Confused by the term “arbitrage”? Don’t worry, we’ll define arbitrage in this article. Arbitrage is a rather advanced investing and trading method by which you simultaneously purchase and sell something, and thus lock up price differences. That probably sounds a bit odd. After all, aren’t you supposed to purchase something precisely so you can hold on to it and let it appreciate in value? Even day traders and technical analysis traders usually wait hours, minutes, or at least seconds before making a trade. With arbitrage, however, you’re buying and selling at essentially the same time.
So how does that work? After all, won’t prices be the same if you buy and sell simultaneously? Won’t you end up losing money in fees, taxes, etc? This is usually true, but while markets are always perfect within the economist’s textbook, in the real world inefficiencies are somewhat common. It is possible that an asset could be selling for less on one financial market than it is in another financial market.
Let’s take bitcoin as an example. The bitcoin market is still relatively new and not as widely used as stock markets and other financial asset markets. Bitcoin, in case you are unfamiliar, is a peer-to-peer currency. People using their computers and processing power created bitcoin. It bills itself as the world’s largest non-government currency. Most governments treat it as an asset rather than a currency.
Anyways, there are numerous bitcoin markets scattered around the world. Unlike the DJIA and the New York Stock Exchange, there is no one single big market for bitcoin. As a result, prices can sometimes vary substantially from market to market. This is especially true for global markets. Let’s say bitcoin is trading for $950 dollars on an exchange in Europe, and $1000 dollars on an exchange in the United States. If you bought the bitcoins in Europe, and then sold them in the United States, you could quickly pocket a tidy profit.
So the arbitrage definition can be taken to mean buying and selling something at pretty much the same time. By doing so, you hope to tap into price differences and inefficient markets. If markets were 100% efficient, you wouldn’t be able to make money off of arbitrage. However, since markets in reality are plagued by inefficiencies, savvy investors can produce profits.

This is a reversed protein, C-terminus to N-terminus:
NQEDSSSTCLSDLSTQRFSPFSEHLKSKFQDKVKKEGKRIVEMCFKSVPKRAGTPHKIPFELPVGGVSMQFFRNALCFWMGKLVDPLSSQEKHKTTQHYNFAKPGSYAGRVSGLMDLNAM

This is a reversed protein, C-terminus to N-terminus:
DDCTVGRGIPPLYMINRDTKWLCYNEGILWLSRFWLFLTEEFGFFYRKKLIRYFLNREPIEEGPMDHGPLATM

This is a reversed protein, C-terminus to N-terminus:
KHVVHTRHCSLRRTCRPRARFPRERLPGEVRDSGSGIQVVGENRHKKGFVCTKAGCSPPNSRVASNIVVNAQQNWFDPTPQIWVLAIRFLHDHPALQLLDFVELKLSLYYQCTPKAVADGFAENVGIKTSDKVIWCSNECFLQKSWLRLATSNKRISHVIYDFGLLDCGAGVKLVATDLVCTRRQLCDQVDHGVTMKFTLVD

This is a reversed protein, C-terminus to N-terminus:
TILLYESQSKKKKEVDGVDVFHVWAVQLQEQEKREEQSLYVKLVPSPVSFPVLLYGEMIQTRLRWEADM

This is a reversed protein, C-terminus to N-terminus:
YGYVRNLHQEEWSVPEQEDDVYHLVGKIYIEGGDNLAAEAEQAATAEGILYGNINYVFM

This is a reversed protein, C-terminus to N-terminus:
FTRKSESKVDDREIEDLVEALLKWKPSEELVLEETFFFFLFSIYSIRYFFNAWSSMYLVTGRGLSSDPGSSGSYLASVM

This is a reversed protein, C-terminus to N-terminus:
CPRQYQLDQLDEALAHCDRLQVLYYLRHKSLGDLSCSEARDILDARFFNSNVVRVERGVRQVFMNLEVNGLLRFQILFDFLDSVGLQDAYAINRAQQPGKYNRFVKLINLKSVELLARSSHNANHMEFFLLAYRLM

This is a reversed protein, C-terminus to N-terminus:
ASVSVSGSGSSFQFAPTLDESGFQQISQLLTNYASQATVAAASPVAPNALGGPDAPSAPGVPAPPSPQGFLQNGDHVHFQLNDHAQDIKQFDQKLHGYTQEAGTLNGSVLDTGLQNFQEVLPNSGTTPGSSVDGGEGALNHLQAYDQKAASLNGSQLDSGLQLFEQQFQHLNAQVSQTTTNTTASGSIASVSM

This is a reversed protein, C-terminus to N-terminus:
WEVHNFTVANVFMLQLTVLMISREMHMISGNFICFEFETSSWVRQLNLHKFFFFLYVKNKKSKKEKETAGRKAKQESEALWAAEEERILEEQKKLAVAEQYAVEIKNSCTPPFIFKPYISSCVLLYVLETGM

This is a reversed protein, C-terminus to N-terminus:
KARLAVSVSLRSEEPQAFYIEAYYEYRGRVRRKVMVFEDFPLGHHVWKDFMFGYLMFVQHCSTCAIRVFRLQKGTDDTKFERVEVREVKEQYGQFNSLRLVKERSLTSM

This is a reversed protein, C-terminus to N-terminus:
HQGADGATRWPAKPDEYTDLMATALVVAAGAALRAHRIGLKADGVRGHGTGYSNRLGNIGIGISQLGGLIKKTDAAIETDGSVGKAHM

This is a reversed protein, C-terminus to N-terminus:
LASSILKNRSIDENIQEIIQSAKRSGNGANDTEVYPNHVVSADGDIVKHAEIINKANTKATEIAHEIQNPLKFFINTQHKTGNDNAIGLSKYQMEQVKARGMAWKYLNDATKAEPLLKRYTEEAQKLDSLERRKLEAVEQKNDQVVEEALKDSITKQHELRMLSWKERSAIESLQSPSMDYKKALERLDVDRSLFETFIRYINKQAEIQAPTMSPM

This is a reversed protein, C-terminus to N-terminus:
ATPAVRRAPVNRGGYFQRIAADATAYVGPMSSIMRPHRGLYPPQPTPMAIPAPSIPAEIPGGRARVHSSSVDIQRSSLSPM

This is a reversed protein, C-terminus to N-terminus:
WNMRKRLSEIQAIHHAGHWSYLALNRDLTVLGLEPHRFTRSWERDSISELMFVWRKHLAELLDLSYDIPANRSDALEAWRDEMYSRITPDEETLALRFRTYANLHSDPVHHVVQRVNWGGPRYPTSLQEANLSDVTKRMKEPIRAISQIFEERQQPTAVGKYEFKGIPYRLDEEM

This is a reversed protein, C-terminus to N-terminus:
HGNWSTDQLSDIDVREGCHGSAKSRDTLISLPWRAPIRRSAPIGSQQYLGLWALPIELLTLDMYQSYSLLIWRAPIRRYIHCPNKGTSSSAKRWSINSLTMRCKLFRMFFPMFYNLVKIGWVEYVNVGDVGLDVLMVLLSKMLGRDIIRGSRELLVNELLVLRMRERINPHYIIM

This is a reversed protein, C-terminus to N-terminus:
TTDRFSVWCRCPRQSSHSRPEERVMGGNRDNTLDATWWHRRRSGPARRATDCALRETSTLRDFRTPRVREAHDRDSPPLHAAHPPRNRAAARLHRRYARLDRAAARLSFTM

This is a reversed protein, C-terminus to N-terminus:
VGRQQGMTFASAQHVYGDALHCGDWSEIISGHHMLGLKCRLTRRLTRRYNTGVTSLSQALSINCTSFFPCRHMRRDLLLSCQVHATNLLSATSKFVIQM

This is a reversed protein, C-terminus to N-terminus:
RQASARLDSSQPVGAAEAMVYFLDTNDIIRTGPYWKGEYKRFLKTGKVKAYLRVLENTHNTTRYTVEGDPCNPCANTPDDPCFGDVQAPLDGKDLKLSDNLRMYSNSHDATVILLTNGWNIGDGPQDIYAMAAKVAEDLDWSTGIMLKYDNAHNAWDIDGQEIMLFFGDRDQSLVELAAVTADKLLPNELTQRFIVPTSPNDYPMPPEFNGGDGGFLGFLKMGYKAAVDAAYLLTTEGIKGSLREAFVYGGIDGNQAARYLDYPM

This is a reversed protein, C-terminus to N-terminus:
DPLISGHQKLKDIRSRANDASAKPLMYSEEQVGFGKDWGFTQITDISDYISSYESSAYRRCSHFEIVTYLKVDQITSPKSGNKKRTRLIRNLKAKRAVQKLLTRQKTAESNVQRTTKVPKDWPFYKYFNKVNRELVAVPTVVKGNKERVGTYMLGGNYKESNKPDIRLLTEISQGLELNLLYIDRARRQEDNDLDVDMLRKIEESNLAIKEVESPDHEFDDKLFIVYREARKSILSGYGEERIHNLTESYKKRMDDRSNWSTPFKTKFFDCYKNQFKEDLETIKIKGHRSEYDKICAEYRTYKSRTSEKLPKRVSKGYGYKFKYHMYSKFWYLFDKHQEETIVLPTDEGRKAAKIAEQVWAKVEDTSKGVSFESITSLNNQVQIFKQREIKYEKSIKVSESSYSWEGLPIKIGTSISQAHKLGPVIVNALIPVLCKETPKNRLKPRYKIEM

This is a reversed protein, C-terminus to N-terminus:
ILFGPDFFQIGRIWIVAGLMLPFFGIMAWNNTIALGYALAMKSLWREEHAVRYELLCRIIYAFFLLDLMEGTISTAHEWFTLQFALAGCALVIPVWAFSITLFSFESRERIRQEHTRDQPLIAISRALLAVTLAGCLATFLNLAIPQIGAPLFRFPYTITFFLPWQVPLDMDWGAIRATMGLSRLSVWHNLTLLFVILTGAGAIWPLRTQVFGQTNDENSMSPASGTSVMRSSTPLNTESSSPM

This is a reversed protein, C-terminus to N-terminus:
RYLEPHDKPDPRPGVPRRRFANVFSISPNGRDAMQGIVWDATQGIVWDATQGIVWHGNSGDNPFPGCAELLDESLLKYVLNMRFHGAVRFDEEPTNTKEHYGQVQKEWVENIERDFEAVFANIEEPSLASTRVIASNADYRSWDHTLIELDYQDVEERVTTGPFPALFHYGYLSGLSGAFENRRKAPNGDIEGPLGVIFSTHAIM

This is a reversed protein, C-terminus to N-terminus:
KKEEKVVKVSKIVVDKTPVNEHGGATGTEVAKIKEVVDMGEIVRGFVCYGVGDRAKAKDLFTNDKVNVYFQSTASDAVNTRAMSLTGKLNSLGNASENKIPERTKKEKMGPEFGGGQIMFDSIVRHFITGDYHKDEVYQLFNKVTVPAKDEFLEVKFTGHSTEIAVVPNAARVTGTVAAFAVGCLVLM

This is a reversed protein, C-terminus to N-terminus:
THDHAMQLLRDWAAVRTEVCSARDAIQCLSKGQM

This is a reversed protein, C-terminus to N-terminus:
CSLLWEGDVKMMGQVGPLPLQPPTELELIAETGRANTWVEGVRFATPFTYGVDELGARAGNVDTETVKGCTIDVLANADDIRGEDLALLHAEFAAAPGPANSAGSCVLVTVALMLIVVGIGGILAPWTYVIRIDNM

So what is arbitrage? It’s making a profit off of the immediate purchase and sale of a single asset.
Digging into arbitrage pricing theory
Understanding arbitrage pricing theory is closely related to general arbitrage. In 1976, Stephen Ross theorized arbitrage pricing theory. This theory refers to the idea that one can determine an asset’s return by looking at common risk factors. To get a bit more technical, you can think of it as a theory that attempts to predict the relationship between how much an entire portfolio will return as well as the returns of a singular asset by compiling a large number of independent macroeconomic variables.
Quite the mouthful, right? Financial theories can be a bit complex, but the aim of arbitrage theory is to uncover miss-priced assets. Basically, you want to find something that is selling in the market for an unnaturally low price, or a price that doesn’t even represent its fundamental value. Investors use APT formulas to determine the “real” value of the assets. When you find an underpriced asset, you can then purchase it on the cheap. Then, once markets catch wind that the asset is underpriced, prices will rise!
As an investor you can then ride the upswing, wait until assets are properly priced, and then sell your assets for a profit! Of course, creating an APT formula is no easy task, and it can take years to properly define and refine an effective predictive model. Still, for many investors the best approach to investing is to find assets that are underpriced. Even Warren Buffet, arguably the greatest investor in history, uses a similar approach. His value theory is based on a similar but distinct method of looking for undervalued stocks and then purchasing them.
Even if arbitrage and arbitrage price theory don’t turn out to be the best method for you, you should consider the insights and results that these methods can produce.